Wednesday, January 02, 2008

NEWS: NY Times Analyses Hip Hop Sales Dip

Kelefa Sanneh wrote an interesting article for the NY Times on the 'Decline Of Hip-Hop Sales'. Music sales in general are of course down, but Hip Hop has been hit harder than most genres. There's been a slew of articles on this topic in the last few months, but Kelefa interestingly shows some optimism in a silver lining kind of way as he compares today's market and it's challenges and strategies with the Southern market a few years back.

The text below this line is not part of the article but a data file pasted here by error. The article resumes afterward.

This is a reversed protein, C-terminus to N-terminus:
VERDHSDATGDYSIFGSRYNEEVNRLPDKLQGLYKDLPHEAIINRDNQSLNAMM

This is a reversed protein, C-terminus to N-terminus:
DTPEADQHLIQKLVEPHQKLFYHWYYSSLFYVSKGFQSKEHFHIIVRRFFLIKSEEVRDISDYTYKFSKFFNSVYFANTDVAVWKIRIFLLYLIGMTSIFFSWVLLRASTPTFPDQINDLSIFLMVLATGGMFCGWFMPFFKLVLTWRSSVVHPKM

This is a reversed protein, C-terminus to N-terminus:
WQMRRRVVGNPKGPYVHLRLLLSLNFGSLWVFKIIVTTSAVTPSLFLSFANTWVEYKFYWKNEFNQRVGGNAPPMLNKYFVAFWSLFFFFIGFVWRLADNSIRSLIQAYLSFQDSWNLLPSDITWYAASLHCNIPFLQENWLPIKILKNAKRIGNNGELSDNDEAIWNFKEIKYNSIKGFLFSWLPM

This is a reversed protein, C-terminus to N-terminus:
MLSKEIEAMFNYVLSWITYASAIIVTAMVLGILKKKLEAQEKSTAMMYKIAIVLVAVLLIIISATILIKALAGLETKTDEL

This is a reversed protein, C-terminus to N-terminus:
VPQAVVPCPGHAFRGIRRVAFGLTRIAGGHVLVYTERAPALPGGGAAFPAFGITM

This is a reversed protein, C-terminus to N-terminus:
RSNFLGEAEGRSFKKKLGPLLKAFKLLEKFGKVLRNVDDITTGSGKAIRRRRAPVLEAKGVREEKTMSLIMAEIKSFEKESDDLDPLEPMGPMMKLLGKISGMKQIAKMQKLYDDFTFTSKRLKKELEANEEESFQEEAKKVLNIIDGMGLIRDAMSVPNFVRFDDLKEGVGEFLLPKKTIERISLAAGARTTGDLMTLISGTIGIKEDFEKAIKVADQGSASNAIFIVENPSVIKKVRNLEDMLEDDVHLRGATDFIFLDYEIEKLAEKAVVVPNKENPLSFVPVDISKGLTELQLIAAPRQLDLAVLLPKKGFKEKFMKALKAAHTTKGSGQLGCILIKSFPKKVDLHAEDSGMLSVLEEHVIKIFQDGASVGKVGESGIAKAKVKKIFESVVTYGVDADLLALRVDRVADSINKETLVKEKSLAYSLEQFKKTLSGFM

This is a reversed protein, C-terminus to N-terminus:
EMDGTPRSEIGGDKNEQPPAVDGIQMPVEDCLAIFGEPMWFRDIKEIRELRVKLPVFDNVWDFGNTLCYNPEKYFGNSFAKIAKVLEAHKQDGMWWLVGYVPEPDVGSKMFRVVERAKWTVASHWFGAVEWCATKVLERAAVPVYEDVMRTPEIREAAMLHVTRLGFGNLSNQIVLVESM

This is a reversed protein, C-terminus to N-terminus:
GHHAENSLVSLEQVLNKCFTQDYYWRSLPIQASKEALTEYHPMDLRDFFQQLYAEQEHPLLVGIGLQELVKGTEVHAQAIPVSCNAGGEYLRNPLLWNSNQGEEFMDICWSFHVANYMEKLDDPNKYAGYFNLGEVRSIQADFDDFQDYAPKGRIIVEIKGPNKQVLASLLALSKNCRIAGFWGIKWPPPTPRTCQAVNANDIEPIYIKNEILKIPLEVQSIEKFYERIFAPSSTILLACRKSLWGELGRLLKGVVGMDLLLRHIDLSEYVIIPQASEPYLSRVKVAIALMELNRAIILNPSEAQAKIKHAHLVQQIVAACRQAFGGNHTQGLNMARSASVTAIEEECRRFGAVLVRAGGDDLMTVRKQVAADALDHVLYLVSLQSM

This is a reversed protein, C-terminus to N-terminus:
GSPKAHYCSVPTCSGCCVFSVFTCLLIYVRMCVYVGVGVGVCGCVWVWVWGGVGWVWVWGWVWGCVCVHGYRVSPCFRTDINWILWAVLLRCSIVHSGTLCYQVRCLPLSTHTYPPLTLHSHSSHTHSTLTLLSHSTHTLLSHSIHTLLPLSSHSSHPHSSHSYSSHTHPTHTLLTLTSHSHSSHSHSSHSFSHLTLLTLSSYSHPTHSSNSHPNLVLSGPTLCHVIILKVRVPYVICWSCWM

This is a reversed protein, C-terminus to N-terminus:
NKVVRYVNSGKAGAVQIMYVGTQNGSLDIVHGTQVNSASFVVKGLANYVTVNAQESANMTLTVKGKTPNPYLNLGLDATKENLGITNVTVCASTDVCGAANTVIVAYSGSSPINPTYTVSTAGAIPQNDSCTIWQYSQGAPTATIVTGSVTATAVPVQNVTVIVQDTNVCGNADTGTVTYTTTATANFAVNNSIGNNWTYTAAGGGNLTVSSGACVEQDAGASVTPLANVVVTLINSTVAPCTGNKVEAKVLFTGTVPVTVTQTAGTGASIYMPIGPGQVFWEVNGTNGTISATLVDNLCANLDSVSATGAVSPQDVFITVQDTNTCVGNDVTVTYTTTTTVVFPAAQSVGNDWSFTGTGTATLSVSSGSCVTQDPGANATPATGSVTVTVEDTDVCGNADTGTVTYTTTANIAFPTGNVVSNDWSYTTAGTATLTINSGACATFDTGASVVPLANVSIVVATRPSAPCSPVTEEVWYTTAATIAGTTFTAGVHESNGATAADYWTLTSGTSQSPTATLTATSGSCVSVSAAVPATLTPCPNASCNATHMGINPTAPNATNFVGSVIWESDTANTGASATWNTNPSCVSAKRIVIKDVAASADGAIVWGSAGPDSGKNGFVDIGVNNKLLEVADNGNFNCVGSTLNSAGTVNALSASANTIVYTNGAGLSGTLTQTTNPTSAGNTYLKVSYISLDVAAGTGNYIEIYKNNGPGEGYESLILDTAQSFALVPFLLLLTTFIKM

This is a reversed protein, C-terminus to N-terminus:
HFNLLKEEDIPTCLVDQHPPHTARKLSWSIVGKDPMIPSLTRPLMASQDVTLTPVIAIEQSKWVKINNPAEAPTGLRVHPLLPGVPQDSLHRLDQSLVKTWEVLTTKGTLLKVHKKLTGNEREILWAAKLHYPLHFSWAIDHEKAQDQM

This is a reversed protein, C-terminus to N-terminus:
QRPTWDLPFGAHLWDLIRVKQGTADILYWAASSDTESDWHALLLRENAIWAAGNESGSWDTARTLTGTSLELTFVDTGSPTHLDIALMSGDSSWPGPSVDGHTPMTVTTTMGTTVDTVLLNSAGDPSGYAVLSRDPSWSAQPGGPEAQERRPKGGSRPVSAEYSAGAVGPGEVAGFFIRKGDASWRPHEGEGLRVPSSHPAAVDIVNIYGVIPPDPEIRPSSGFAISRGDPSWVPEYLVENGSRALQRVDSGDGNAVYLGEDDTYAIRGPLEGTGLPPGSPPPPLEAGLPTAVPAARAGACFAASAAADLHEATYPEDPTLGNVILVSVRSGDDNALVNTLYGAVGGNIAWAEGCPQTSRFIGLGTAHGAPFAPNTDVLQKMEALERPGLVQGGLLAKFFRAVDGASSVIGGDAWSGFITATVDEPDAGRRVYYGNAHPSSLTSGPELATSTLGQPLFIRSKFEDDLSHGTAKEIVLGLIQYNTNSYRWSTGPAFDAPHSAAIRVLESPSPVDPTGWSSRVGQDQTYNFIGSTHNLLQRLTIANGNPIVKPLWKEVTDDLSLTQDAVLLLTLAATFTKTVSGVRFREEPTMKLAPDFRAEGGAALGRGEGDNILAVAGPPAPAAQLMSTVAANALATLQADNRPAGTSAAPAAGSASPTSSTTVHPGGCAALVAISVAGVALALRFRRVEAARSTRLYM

"Under-the-radar releases, weird tour schedules, modest sales figures: none of this is new. The success of Southern hip-hop in the last decade was built on a foundation of independent and independent-minded rappers, many of whom worked with the scrappy regional distributor Southwest Wholesale, which is now closed, like many of the little shops it used to serve. In an earlier era these regional scenes were farm teams for the industry, grooming the top players and then sending them up to the big leagues. But what if there are no big leagues anymore? [...] The mainstream hip-hop industry relies on a thriving underground, but isn’t the reverse also true? [...]Because hip-hop is so intensely self-aware, and self-reflexive, it came to be known as big-money music, a genre obsessed with its own success. If we are now entering an age of diminished commercial expectations, that will inevitably change how hip-hop sounds too. Read the full article here. On a related note, my favorite part of Kelefa's Wikipedia entry is the following line: "He took a one year leave of absence to work at Newbury Comics music store, where he specialized in applying stickers to CD packages."

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